Soon after his birth in a mining village near Sunderland, Geoffrey Iley (ILEY) moved to Birmingham with his parents. There he trained as an engineer, but in parallel with his calling, he became a voracious reader. A car enthusiast, the first part of his working life was spent in the motor industry. Later, when he worked in the glass industry, Geoffrey travelled widely and lived in Australia for more than five years. In retirement he has travelled even more and become a compulsive writer. He is the author of two published books; ‘Navegator’, a novel and ‘A Schoolboy’s Wartime Letters’, a memoir, plus many unpublished short stories.
When the Towcester Writers’ Group was set up in 2012, Geoffrey Iley was a founder member. Apart from his family, theatre and cinema he has a multitude of other interests including music, inspiring him to found a community event, ‘Midsummer Music in Towcester’, in 2003. It has become an annual fixture ever since. He carries out humorous public speaking engagements on various topics, including ‘The Book What I Wrote’ (sic!).
Both of Geoffrey’s books are available through Amazon; there are also Kindle versions. See https://www.amazon.co.uk/s/ref=nb_sb_noss?url=search-alias%3Daps&field-keywords=geoffrey+iley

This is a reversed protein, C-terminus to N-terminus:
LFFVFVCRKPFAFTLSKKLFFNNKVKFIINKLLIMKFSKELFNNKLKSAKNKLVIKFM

At its centre is a Mallorcan family in 1993. The reader follows a brilliant scientist, Vasco Valseca, who is furious when a hacker steals from his bank account. With the help of intuition inherited from his forebear, a legendary Mallorcan navigator, he creates a unique computer program to pinpoint the culprit’s location.
Powerful forces learn of his discovery and will stop at nothing to get hold of his priceless program for sale to a government or cyber terrorist group. And so the evil schemes begin. Although most of the story plays out in Mallorca, the fast moving plot involves many other locations too, in a tangle of love, loyalty and misunderstanding – all leading up to a nail-biting conclusion.
This funny, fascinating journal follows the development of a boy and his changing attitudes during WW II from its outbreak in September 1939 to victory in the summer of 1945. It is a memoir based on the original letters — around a hundred and ninety in total — written by the author to his parents and carefully preserved over the years. There are also several contemporary photographs.
He was an only child and full of his own selfish needs, vanity, hypochondria, prejudices and unquestioning patriotism. The letters carry strong echoes of ‘Just William’ and ‘Adrian Mole’ — ‘Health and Safety’ was nowhere in sight! There is also a wealth of information about childhood games, hobbies, mock battles, sport, school life and wartime concerns.